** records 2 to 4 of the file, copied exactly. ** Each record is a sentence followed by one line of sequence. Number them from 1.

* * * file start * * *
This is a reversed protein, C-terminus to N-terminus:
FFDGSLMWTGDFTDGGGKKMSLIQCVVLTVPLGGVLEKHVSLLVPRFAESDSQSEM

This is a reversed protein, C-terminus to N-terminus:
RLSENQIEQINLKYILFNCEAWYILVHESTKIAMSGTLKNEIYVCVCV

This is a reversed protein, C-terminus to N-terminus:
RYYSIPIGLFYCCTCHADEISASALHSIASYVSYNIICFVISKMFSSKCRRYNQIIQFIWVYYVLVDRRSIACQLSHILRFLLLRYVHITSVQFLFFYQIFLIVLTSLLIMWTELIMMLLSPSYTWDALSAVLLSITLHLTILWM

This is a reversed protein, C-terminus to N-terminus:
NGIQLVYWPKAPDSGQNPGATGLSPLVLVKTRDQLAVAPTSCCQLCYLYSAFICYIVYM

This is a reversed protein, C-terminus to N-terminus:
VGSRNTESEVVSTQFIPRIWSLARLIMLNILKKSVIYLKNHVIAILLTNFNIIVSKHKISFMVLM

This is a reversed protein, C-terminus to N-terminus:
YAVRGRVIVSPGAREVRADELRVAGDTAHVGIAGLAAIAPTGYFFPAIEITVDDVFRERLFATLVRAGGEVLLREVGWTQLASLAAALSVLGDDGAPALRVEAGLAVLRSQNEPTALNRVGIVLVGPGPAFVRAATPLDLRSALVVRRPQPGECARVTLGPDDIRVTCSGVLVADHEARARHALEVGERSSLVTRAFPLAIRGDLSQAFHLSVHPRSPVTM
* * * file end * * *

This is a reversed protein, C-terminus to N-terminus:
RLSENQIEQINLKYILFNCEAWYILVHESTKIAMSGTLKNEIYVCVCV

This is a reversed protein, C-terminus to N-terminus:
RYYSIPIGLFYCCTCHADEISASALHSIASYVSYNIICFVISKMFSSKCRRYNQIIQFIWVYYVLVDRRSIACQLSHILRFLLLRYVHITSVQFLFFYQIFLIVLTSLLIMWTELIMMLLSPSYTWDALSAVLLSITLHLTILWM

This is a reversed protein, C-terminus to N-terminus:
NGIQLVYWPKAPDSGQNPGATGLSPLVLVKTRDQLAVAPTSCCQLCYLYSAFICYIVYM